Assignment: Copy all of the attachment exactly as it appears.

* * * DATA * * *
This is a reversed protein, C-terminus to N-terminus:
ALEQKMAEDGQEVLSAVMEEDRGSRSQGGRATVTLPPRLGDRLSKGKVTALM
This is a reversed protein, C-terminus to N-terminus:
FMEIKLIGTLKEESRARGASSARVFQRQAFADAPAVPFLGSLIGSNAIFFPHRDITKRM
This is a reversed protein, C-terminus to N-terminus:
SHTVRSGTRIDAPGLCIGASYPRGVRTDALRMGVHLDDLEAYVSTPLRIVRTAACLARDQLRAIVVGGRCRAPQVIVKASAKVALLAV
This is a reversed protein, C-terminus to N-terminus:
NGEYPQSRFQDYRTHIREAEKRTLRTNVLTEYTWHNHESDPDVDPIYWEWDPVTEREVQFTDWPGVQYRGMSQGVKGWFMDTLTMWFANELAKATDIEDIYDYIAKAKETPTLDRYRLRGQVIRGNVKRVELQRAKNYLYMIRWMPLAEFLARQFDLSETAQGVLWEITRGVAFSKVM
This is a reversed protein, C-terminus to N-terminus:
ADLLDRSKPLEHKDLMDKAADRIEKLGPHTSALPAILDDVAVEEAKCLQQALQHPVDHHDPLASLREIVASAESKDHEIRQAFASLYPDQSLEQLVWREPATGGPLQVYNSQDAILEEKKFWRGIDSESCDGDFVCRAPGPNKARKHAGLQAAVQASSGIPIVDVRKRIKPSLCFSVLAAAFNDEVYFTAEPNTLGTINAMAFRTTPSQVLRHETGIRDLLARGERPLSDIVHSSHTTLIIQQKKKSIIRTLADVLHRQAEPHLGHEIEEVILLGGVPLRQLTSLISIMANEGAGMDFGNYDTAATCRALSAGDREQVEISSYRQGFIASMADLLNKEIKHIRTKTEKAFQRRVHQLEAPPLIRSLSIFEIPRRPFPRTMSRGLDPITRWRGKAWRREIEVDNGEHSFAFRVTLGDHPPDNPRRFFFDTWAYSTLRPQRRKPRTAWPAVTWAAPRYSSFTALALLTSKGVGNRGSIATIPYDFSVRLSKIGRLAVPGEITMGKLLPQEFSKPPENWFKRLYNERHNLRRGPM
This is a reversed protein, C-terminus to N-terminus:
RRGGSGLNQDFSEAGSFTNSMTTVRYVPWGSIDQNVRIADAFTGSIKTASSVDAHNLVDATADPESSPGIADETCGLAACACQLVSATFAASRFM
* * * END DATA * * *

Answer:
This is a reversed protein, C-terminus to N-terminus:
ALEQKMAEDGQEVLSAVMEEDRGSRSQGGRATVTLPPRLGDRLSKGKVTALM
This is a reversed protein, C-terminus to N-terminus:
FMEIKLIGTLKEESRARGASSARVFQRQAFADAPAVPFLGSLIGSNAIFFPHRDITKRM
This is a reversed protein, C-terminus to N-terminus:
SHTVRSGTRIDAPGLCIGASYPRGVRTDALRMGVHLDDLEAYVSTPLRIVRTAACLARDQLRAIVVGGRCRAPQVIVKASAKVALLAV
This is a reversed protein, C-terminus to N-terminus:
NGEYPQSRFQDYRTHIREAEKRTLRTNVLTEYTWHNHESDPDVDPIYWEWDPVTEREVQFTDWPGVQYRGMSQGVKGWFMDTLTMWFANELAKATDIEDIYDYIAKAKETPTLDRYRLRGQVIRGNVKRVELQRAKNYLYMIRWMPLAEFLARQFDLSETAQGVLWEITRGVAFSKVM
This is a reversed protein, C-terminus to N-terminus:
ADLLDRSKPLEHKDLMDKAADRIEKLGPHTSALPAILDDVAVEEAKCLQQALQHPVDHHDPLASLREIVASAESKDHEIRQAFASLYPDQSLEQLVWREPATGGPLQVYNSQDAILEEKKFWRGIDSESCDGDFVCRAPGPNKARKHAGLQAAVQASSGIPIVDVRKRIKPSLCFSVLAAAFNDEVYFTAEPNTLGTINAMAFRTTPSQVLRHETGIRDLLARGERPLSDIVHSSHTTLIIQQKKKSIIRTLADVLHRQAEPHLGHEIEEVILLGGVPLRQLTSLISIMANEGAGMDFGNYDTAATCRALSAGDREQVEISSYRQGFIASMADLLNKEIKHIRTKTEKAFQRRVHQLEAPPLIRSLSIFEIPRRPFPRTMSRGLDPITRWRGKAWRREIEVDNGEHSFAFRVTLGDHPPDNPRRFFFDTWAYSTLRPQRRKPRTAWPAVTWAAPRYSSFTALALLTSKGVGNRGSIATIPYDFSVRLSKIGRLAVPGEITMGKLLPQEFSKPPENWFKRLYNERHNLRRGPM
This is a reversed protein, C-terminus to N-terminus:
RRGGSGLNQDFSEAGSFTNSMTTVRYVPWGSIDQNVRIADAFTGSIKTASSVDAHNLVDATADPESSPGIADETCGLAACACQLVSATFAASRFM